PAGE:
Scott was released only six months after Walker's third album with The Walker Brothers, Images. Its mixture of Walker's original compositions and selection of cover versions established Walker as a more serious and sombre artist; gone were the Beat group and Blue-eyed soul material of his former group. The choice of material generally fell into four main categories: his own work ("Montague Terrace (In Blue)", "Such a Small Love", "Always Coming Back to You"), contemporary covers ("The Lady Came from Baltimore", "Angelica"), movie songs ("You're Gonna Hear From Me", "Through a Long and Sleepless Night") and significantly, English-translated versions of the songs of the Belgian musician and songwriter Jacques Brel ("Mathilde", "My Death", "Amsterdam"). Brel was a major influence on Walker's own compositions, and Walker included Brel material on his first three solo albums. Walker described Brel without qualification as 'the most significant singer-songwriter in the world'. The real coup for Walker was his luck in acquiring and recording the new Mort Shuman-translated versions of Brel's material before anyone else.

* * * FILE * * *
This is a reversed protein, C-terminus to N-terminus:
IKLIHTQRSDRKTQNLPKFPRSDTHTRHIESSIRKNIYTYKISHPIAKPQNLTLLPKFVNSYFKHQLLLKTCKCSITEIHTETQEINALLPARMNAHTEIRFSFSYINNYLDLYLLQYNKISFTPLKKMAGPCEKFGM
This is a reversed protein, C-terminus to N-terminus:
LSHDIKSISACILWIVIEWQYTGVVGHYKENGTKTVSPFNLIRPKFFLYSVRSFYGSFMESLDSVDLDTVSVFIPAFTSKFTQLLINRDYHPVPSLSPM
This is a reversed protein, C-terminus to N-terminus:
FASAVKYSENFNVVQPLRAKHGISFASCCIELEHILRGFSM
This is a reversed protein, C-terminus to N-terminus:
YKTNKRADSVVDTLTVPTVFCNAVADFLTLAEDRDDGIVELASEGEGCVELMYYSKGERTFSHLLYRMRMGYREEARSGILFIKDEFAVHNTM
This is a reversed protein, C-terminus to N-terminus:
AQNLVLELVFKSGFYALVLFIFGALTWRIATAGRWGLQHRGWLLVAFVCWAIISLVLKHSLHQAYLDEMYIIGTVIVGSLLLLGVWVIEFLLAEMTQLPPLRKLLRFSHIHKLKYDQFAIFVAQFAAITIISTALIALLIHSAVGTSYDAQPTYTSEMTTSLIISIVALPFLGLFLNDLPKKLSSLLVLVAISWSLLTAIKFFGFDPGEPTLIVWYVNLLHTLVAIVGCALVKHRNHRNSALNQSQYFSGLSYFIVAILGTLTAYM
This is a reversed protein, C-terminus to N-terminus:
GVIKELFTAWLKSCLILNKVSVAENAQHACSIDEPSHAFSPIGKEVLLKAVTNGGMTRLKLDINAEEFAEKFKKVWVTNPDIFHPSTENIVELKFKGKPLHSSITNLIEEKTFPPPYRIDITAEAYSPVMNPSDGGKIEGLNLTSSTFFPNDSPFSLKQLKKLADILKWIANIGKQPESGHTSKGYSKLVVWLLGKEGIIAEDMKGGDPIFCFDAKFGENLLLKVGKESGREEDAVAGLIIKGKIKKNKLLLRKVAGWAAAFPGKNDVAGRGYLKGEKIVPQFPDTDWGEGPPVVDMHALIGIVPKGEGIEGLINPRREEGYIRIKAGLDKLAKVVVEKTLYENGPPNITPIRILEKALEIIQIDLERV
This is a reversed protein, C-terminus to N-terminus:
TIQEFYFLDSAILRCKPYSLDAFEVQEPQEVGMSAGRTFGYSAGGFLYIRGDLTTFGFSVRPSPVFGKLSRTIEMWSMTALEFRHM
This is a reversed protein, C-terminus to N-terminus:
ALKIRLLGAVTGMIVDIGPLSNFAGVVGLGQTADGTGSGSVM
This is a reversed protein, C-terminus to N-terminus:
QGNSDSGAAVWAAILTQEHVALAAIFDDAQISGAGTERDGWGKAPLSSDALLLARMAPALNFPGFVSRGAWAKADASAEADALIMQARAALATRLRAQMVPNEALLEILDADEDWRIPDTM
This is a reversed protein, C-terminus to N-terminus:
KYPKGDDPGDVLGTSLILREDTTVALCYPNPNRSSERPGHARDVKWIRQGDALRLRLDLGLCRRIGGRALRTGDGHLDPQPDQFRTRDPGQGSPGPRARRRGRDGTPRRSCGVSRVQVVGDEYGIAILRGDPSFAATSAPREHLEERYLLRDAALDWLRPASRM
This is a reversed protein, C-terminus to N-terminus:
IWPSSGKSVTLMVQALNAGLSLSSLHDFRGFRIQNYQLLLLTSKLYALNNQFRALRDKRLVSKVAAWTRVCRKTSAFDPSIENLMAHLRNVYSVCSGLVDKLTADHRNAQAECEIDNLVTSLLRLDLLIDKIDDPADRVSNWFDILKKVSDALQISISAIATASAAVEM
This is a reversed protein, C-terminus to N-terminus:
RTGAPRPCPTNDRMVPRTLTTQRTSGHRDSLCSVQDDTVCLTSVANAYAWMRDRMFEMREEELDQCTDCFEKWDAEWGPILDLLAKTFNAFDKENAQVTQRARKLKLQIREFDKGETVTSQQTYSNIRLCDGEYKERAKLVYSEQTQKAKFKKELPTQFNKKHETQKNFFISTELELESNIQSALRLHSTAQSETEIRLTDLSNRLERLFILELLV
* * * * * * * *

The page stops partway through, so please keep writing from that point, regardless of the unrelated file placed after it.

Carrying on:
Since the album's release, three complete outtakes, likely recorded during the Scott album sessions, have circulated in bootlegged form. These are "Free Again" (Basile/Canfora/Colby/Jourdan), "I Get Along Without You Very Well" (Hoagy Carmichael) and "I Think I'm Getting Over You" (Roger Cook/Roger Greenaway), the latter of which was recorded for potential single release.
The album was released by Philips Records in September 1967 in the UK. It reached #3 on the UK Albums Chart, and stayed on the chart for seventeen weeks. It was released the following year in the US on Smash Records under the title Aloner.